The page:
Thioperamide treats neonatal hypoxic-ischemic encephalopathy by postsynaptic H1 receptors*

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Abstract

Research Highlights

(1) The mechanism underlying the ability of thioperamide, a selective histamine H3 receptor gonist, to improve neonatal hypoxic-ischemic encephalopathy was investigated to determine if this compound could be a novel therapy for this condition.

Research Highlights

(2) A combined application of thioperamide with H1 and H2 receptor antagonists showed that the action of increased brain histamine was mediated through postsynaptic H1 receptors.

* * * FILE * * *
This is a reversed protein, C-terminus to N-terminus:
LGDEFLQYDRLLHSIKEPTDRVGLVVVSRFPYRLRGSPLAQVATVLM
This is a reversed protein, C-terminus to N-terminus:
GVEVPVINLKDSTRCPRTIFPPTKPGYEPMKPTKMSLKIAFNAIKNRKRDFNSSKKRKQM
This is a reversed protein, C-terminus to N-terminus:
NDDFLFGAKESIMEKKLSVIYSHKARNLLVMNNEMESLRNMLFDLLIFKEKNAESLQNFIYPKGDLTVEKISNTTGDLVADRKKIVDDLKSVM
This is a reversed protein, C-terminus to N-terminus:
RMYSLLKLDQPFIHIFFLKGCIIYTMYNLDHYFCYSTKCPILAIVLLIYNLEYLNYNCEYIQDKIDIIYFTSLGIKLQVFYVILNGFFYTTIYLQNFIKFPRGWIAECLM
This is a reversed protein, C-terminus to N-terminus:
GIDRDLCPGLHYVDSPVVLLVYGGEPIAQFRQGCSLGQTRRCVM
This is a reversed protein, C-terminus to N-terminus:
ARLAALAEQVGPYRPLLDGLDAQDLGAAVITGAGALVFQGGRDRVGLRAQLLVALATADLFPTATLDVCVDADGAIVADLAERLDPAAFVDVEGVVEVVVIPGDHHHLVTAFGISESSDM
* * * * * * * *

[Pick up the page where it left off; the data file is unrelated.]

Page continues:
Thioperamide, a selective histamine H3 receptor antagonist, can increase histamine content in the brain, improve brain edema, and exert a neuroprotective effect. This study aimed to examine the mechanism of action of thioperamide during brain edema in a rat model of neonatal hypoxic-ischemic encephalopathy. Our results showed that thioperamide significantly decreased brain water content and malondialdehyde levels, while significantly increased histamine levels and superoxide dismutase activity in the hippocampus. This evidence demonstrates that thioperamide could prevent oxidative damage and attenuate brain edema following neonatal hypoxic-ischemic encephalolopathy. We further observed that changes in the above indexes occurred after combined treatment of thioperamide with the H1 receptor antagonist, pyrilamine, and the H2 receptor antagonist, tidine. Experimental findings indicated that pyrilamine reversed the effects of thioperamide; however, cimetidine had no significant influence on the effects of thioperamide. Our present findings suggest that thioperamide can increase brain histamine content and attenuate brain edema and oxidative damage by acting in combination with postsynaptic H1 receptors in a rat model of neonatal ic-ischemic encephalopathy.

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